The Confederate evacuations suddenly converted Yorktown into a busy port supporting the Union advance on Richmond. Members of the 1st Connecticut Heavy Artillery retrieved the ordinance from the siege batteries around the town, and troops assembled at Yorktown to be transported up river to the Federal base at White House on the Pamunkey River, a tributary of the York River. As the Peninsula Campaign continued casualties from the battles around Richmond were transported to Yorktown which became a major hospital area.
Following the 1862 Peninsula Campaign, Yorktown became a Union garrison and headquarters for a federally held district which includes Williamsburg and Gloucester Point. Its waterfront area was an active port for Union forces until the summer of 1864 when the Union army established a supply base at City Point on the James river during the Petersburg Campaign.
River Dine – savor dining at one-of-a-kind restaurants, many with a waterview or grab an ice cream cone and enjoy it as you stroll by the river or sit on the beach.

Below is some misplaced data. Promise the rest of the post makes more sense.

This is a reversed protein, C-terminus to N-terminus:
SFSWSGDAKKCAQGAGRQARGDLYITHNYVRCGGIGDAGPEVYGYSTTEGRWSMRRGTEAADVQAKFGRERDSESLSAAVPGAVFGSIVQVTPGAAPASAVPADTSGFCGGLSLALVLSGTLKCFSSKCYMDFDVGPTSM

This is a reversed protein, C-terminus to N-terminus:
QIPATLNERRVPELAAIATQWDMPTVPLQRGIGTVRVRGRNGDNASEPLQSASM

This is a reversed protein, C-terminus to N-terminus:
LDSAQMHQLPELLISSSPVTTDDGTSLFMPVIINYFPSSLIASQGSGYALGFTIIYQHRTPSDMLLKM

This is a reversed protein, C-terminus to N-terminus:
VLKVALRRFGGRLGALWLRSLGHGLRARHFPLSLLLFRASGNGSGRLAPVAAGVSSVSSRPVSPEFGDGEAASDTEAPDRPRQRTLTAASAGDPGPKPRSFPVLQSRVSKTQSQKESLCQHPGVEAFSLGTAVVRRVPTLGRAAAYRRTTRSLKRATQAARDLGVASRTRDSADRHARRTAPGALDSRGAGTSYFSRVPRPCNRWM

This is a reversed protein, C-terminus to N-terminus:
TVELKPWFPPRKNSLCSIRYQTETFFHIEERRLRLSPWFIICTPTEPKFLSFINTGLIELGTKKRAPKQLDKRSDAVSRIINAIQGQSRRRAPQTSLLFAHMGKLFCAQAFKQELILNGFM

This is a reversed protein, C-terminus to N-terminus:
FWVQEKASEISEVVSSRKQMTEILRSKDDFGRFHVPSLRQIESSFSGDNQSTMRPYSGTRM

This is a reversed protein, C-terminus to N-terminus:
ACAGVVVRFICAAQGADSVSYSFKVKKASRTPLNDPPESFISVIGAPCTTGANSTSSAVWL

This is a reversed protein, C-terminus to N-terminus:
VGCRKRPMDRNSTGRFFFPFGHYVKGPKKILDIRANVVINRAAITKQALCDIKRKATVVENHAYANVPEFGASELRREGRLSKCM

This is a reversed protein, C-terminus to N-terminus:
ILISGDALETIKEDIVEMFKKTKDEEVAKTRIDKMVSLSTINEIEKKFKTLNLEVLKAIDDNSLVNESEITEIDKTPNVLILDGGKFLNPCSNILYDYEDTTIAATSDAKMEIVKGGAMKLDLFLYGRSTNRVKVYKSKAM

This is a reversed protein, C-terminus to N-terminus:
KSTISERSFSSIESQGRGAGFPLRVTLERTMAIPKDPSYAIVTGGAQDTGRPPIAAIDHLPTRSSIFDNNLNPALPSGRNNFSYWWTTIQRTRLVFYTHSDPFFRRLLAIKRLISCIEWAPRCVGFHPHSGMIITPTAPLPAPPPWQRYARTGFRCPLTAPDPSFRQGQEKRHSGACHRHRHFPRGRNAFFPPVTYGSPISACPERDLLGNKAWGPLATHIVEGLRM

River View - enjoy a mile-long pedestrian walk along the York River from the Yorktown Battlefield to the Yorktown Victory Center. Like the water? Enjoy a sail on the Schooner Alliance or make your own fun on the beach.
Up the hill in the village are even more shops, galleries, museums and fine dining. Special events year round feature musical performances, artists, fresh local food, living history and fireworks.
Plan your visit to coincide with festivities to include: Market Days with plenty of local food and more for sale, Shaggin’ on the Riverwalk with beach music and Motown, and Rhythms on the Riverwalk with jazz and swing. Come back for July 4th and Yorktown Day (Oct. 19) for patriotic concerts, performances by the Fifes and Drums of Yorktown, plenty of food, and other entertainment. Holiday events include a lighted boat parade and visit from Santa.